Baby Formula and Pet Food Contaminations May Share A Link

A new study describes how the kidneys are poisoned with a combination of <"">melamine and cyanuric acid.  The study is based on research that was conducted on the toxicity of the compounds that contaminated pet food in North America in 2007.

In March 2007, the Menu Foods Income Fund recalled millions of containers of pet food that were believed to be sickening and killing pets rapidly and by the thousands.  The U.S. Food and Drug Administration (FDA) learned that the food contained the industrial chemical melamine, which was traced to contaminated wheat gluten imported from China.  Menu’s products are sold under some 90 different brand names and 200 different labels.

This emerging research looked at possible links between the pet food contamination of 2007 and the ongoing melamine-tainting scandal now occurring in China with milk products.  The research identified the main contaminants in both cases as melamine and cyanuric acid.  While neither compound is very toxic when administered alone and in small doses, when given in combination, the two create a virtually insoluble complex that ends up residing in the tubules of the kidney.  Once there, urine flow is blocked and renal failure occurs.

Melamine is a chemical that has gained notoriety in recent years for its ability to cheat nutrition tests; the chemical was originally designed to make plastics, fertilizer, and fire retardants.  Because melamine possesses high nitrogen contents, it can create the appearance in food of being high in protein and has been used in recent years to falsify protein levels in foods.  In the current melamine-tainting scandal, the toxic chemical was added to watered-down baby formula to create the impression of high protein levels in the diluted products.  Melamine is now turning up in a wider variety of foods containing dairy products such as yogurt, dairy drinks, milk teas and coffees, biscuits, cheese, yogurt, candy, and ice cream.  The scandal has caused a series of international recalls and has wreaked significant damage to the dairy industry in China.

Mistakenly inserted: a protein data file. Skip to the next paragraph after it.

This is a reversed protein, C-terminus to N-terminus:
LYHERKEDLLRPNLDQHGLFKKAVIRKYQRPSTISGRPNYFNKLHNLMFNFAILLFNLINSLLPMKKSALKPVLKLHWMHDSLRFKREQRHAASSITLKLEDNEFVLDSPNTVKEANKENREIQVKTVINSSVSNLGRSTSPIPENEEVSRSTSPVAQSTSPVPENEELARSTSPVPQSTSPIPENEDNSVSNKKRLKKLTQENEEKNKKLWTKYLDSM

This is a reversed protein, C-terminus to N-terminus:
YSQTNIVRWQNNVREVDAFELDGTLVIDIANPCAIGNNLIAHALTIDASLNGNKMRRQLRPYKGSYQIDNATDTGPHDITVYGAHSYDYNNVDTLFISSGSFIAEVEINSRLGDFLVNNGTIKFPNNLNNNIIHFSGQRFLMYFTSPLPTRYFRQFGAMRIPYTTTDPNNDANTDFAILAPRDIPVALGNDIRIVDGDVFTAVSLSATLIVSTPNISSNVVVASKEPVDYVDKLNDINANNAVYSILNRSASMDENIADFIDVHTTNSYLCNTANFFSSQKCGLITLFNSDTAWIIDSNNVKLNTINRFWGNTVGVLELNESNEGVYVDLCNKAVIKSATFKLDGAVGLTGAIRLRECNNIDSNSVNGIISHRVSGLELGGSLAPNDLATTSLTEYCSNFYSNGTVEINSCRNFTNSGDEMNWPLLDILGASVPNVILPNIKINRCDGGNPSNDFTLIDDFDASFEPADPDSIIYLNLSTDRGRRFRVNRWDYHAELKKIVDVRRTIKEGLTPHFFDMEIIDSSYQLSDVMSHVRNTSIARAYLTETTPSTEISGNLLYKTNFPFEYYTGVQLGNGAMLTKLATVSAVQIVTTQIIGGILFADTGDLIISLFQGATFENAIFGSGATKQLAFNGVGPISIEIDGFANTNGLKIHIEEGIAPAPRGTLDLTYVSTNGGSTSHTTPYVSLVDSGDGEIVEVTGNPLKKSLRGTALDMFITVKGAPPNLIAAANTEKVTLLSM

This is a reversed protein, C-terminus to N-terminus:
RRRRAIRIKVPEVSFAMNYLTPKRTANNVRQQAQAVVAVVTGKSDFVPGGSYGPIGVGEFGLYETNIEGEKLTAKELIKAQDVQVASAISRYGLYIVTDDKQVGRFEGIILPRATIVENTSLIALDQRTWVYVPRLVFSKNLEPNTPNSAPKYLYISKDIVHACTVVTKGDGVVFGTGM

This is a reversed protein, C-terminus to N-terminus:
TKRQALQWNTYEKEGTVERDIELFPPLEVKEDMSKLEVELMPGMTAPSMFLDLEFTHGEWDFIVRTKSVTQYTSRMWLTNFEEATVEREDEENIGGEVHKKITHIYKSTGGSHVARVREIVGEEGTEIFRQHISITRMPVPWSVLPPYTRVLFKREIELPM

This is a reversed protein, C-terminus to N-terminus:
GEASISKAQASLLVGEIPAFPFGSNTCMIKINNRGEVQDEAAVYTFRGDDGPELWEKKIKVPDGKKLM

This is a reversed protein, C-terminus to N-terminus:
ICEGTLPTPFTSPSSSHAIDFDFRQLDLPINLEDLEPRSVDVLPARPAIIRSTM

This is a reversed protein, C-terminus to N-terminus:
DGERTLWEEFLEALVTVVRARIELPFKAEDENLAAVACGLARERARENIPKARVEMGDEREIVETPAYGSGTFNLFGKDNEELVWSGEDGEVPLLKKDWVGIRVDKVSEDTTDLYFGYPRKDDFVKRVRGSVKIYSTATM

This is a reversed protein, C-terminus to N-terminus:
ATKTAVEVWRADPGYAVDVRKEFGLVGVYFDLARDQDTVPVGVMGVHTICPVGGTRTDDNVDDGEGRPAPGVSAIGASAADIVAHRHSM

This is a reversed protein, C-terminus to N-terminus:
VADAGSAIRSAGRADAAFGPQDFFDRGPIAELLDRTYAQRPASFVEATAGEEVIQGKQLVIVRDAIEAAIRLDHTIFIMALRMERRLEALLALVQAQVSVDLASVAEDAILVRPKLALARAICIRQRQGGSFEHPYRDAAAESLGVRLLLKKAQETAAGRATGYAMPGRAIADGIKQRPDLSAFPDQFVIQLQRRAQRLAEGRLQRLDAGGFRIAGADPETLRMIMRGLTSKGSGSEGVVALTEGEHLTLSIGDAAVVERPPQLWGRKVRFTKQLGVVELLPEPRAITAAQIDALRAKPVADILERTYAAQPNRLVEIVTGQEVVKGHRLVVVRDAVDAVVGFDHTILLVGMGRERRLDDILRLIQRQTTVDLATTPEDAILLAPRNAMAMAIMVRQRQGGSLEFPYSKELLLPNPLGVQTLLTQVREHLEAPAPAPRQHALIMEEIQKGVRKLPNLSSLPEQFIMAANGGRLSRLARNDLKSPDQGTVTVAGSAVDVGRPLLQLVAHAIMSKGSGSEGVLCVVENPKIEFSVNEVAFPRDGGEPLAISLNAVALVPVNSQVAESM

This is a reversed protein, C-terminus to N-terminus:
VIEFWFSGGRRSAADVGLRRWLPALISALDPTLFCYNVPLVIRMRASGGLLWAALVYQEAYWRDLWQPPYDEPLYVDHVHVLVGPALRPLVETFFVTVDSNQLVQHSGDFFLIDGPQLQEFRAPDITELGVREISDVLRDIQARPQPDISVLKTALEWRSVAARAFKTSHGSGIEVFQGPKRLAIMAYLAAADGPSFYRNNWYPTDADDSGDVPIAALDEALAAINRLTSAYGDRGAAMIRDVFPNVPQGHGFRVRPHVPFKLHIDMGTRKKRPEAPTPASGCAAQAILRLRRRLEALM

Melamine can cause kidney problems—including kidney stones and kidney failure—when ingested and is also to blame for the death of four and the illnesses of some 54,000 children in China.  Some dairy suppliers have been arrested and the Chinese government has dismissed some local and national officials for negligence.

Cyanuric acid is another industrial chemical and a weak acid that is marketed as chlorine “stabilizer” for swimming pools.  Cyanuric acid is a white, odorless solid that is used in bleaches, disinfectants, and herbicides and has been intentionally added to animal feed by producers seeking larger profits.  As with melamine, Chinese animal feed producers blend cyanuric acid into their feed because it is cheaper and it helps to increase protein contents in the foods.

In China, chemical producers say it is common knowledge in the chemical and agriculture industry that for years feed producers in China have quietly and secretly used cyanuric acid to cheat buyers of animal feed.

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